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Interview: Peter Knell and Stephanie Fleischmann on Their New Opera ARKHIPOV at the Kirk Douglas Theatre

Presented by Jacaranda in partnership with the Wende Museum of the Cold War

Interview: Peter Knell and Stephanie Fleischmann on Their New Opera ARKHIPOV at the Kirk Douglas Theatre

Even though I was very young, I still remember the tension in the air at school and at home during the Cuban Missile Crisis in 1962. And just today, news of the current Cold War going on between Russia and the rest of the world regarding Ukraine, with even Elon Musk warning the world about possible nuclear war breaking out. So it seems very fortuitous that Peter Knell and Stephanie Fleischmann (pictured) have created a heart-stopping experience set in a submarine during the crisis of 1962. Their new opera ARKHIPOV is based on the true story of the man who saved humanity from nuclear annihilation during a tipping point between Russia and the United States in the Cuban Missile Crisis. But what motivated them to create an opera about such a terrifying moment in world history? I decide to speak with them and find out.

Thank you both for taking the time to speak with me about ARKHIPOV. But first, tell me a bit about your theatrical and/or operatic background and how you found your way to composing together.

Interview: Peter Knell and Stephanie Fleischmann on Their New Opera ARKHIPOV at the Kirk Douglas Theatre Stephanie Fleischmann: I am, first, a playwright, who has always written with music. Music is in my DNA - my father ran the LA Philharmonic for 30 years, and so I grew up steeped in the best of classical music. Music is intrinsic to everything I write, whether in the sounds of spoken words, the shape of a work's larger structures, a discrete song title, or the context of a through-composed score. From the music in the cadences of colloquial speech to the musical structure of a narrative, music and story have always been intertwined for me.

I began writing opera libretti n 2011, the year after my father departed this world, almost as a way of saying goodbye to him, via American Lyric Theater's Composer Librettist Development Program. I found my stride in this form, and I've never looked back. Peter and I were then connected by a dear friend, a theater director who happens to be his second cousin - one of those glorious small-world synchronicities. When the right project came along, and I was, concurrently, ready for it, having been immersed for some years in opera, I jumped at the opportunity to tell this story in collaboration with a composer of Peter's caliber.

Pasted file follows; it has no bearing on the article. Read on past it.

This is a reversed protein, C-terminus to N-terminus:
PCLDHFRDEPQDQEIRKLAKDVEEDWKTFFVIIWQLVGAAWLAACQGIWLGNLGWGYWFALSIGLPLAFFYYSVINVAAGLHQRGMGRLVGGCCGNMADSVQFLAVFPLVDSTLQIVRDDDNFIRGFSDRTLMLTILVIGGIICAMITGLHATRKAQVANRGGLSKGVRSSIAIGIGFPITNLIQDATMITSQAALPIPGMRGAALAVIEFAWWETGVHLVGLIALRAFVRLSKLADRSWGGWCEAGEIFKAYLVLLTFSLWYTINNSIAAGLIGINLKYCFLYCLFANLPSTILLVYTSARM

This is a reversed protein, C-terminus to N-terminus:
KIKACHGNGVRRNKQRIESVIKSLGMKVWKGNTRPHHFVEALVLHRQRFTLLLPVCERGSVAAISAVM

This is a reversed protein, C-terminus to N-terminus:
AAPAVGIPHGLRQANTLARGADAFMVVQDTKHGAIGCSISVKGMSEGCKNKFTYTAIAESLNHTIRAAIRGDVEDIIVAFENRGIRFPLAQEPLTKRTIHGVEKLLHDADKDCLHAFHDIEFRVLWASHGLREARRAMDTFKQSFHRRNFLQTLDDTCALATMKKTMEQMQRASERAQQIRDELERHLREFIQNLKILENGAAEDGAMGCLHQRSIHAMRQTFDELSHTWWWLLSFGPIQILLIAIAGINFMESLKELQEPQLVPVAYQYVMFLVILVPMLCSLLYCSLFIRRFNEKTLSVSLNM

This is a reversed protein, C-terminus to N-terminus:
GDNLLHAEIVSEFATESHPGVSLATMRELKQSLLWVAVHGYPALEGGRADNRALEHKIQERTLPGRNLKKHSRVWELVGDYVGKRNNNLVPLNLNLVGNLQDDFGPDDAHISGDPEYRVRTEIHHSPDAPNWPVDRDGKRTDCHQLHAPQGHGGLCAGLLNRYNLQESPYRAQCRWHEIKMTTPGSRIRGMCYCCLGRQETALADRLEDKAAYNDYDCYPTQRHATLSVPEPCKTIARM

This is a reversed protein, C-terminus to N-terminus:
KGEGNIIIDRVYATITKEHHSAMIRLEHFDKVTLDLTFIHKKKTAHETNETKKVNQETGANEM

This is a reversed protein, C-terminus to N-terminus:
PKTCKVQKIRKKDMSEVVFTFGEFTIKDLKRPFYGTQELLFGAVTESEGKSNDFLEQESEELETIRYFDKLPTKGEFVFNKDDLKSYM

Interview: Peter Knell and Stephanie Fleischmann on Their New Opera ARKHIPOV at the Kirk Douglas Theatre Peter Knell: My compositional output prior to this project was focused on orchestral and chamber music as well as choral music and art songs. In commencing work on my first opera, I felt it was important to work with an experienced dramatist/librettist. A number of years ago (before she began writing libretti), I saw a play by Stephanie, and we had discussed possibly turning it into a chamber opera; however, the timing was not right for that project. When I started looking for a librettist for ARKHIPOV, I saw that Stephanie had become an active librettist, and I reached out to her about working on the project together. We had an instant connection and decided to collaborate on this project.

What first motivated you to create ARKHIPOV as an opera?

Peter: In late 2016, I came upon an article in The New Yorker entitled "World War Three, by Mistake" (Eric Schlosser, Dec 2016), which discussed various close calls the world has had with nuclear Armageddon over the past 70 years. Interview: Peter Knell and Stephanie Fleischmann on Their New Opera ARKHIPOV at the Kirk Douglas Theatre There were frighteningly many instances - so many that the subject of our opera rated a mere few sentences: "In perhaps the most dangerous incident, the captain of a Soviet submarine mistakenly believed that his vessel was under attack by U.S. warships and ordered the firing of a torpedo armed with a nuclear warhead. His order was blocked by a fellow officer. Had the torpedo been fired, the United States would have retaliated with nuclear weapons." This germ of a story piqued my curiosity, and I commenced to research the incident further, discovering that the submarine was B-59, and the officer who blocked the order was Vasili Arkhipov.